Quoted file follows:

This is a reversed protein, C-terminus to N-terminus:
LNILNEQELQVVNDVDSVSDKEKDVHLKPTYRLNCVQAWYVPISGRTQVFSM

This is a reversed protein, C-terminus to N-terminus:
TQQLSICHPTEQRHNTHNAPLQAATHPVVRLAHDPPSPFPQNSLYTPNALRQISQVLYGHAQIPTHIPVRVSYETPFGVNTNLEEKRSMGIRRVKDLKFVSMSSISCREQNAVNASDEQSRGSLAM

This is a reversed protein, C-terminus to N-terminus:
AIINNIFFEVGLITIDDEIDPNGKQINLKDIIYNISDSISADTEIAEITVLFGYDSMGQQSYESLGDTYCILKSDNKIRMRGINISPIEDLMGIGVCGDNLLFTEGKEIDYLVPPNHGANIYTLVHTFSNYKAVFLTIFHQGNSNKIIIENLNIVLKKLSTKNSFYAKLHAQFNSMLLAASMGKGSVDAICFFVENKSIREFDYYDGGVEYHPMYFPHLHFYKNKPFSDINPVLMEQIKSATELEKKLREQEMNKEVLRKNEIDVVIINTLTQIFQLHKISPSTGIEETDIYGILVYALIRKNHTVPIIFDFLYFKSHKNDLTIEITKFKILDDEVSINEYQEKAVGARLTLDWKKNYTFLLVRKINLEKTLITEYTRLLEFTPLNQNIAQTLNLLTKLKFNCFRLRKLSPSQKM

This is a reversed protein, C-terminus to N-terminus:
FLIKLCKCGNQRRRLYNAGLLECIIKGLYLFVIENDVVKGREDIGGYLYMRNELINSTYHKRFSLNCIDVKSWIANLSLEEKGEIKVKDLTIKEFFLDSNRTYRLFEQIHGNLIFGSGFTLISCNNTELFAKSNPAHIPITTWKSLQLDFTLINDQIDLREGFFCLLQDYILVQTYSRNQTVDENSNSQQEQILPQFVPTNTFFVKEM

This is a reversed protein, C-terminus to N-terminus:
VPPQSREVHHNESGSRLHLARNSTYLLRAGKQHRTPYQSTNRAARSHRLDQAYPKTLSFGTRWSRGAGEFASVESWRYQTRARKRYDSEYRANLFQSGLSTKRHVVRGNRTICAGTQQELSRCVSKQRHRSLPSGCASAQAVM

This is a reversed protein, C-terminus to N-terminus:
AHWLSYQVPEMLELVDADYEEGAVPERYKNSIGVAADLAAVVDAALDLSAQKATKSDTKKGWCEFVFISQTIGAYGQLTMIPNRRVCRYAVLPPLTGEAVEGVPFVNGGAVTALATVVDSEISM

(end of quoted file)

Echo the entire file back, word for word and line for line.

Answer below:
This is a reversed protein, C-terminus to N-terminus:
LNILNEQELQVVNDVDSVSDKEKDVHLKPTYRLNCVQAWYVPISGRTQVFSM

This is a reversed protein, C-terminus to N-terminus:
TQQLSICHPTEQRHNTHNAPLQAATHPVVRLAHDPPSPFPQNSLYTPNALRQISQVLYGHAQIPTHIPVRVSYETPFGVNTNLEEKRSMGIRRVKDLKFVSMSSISCREQNAVNASDEQSRGSLAM

This is a reversed protein, C-terminus to N-terminus:
AIINNIFFEVGLITIDDEIDPNGKQINLKDIIYNISDSISADTEIAEITVLFGYDSMGQQSYESLGDTYCILKSDNKIRMRGINISPIEDLMGIGVCGDNLLFTEGKEIDYLVPPNHGANIYTLVHTFSNYKAVFLTIFHQGNSNKIIIENLNIVLKKLSTKNSFYAKLHAQFNSMLLAASMGKGSVDAICFFVENKSIREFDYYDGGVEYHPMYFPHLHFYKNKPFSDINPVLMEQIKSATELEKKLREQEMNKEVLRKNEIDVVIINTLTQIFQLHKISPSTGIEETDIYGILVYALIRKNHTVPIIFDFLYFKSHKNDLTIEITKFKILDDEVSINEYQEKAVGARLTLDWKKNYTFLLVRKINLEKTLITEYTRLLEFTPLNQNIAQTLNLLTKLKFNCFRLRKLSPSQKM

This is a reversed protein, C-terminus to N-terminus:
FLIKLCKCGNQRRRLYNAGLLECIIKGLYLFVIENDVVKGREDIGGYLYMRNELINSTYHKRFSLNCIDVKSWIANLSLEEKGEIKVKDLTIKEFFLDSNRTYRLFEQIHGNLIFGSGFTLISCNNTELFAKSNPAHIPITTWKSLQLDFTLINDQIDLREGFFCLLQDYILVQTYSRNQTVDENSNSQQEQILPQFVPTNTFFVKEM

This is a reversed protein, C-terminus to N-terminus:
VPPQSREVHHNESGSRLHLARNSTYLLRAGKQHRTPYQSTNRAARSHRLDQAYPKTLSFGTRWSRGAGEFASVESWRYQTRARKRYDSEYRANLFQSGLSTKRHVVRGNRTICAGTQQELSRCVSKQRHRSLPSGCASAQAVM

This is a reversed protein, C-terminus to N-terminus:
AHWLSYQVPEMLELVDADYEEGAVPERYKNSIGVAADLAAVVDAALDLSAQKATKSDTKKGWCEFVFISQTIGAYGQLTMIPNRRVCRYAVLPPLTGEAVEGVPFVNGGAVTALATVVDSEISM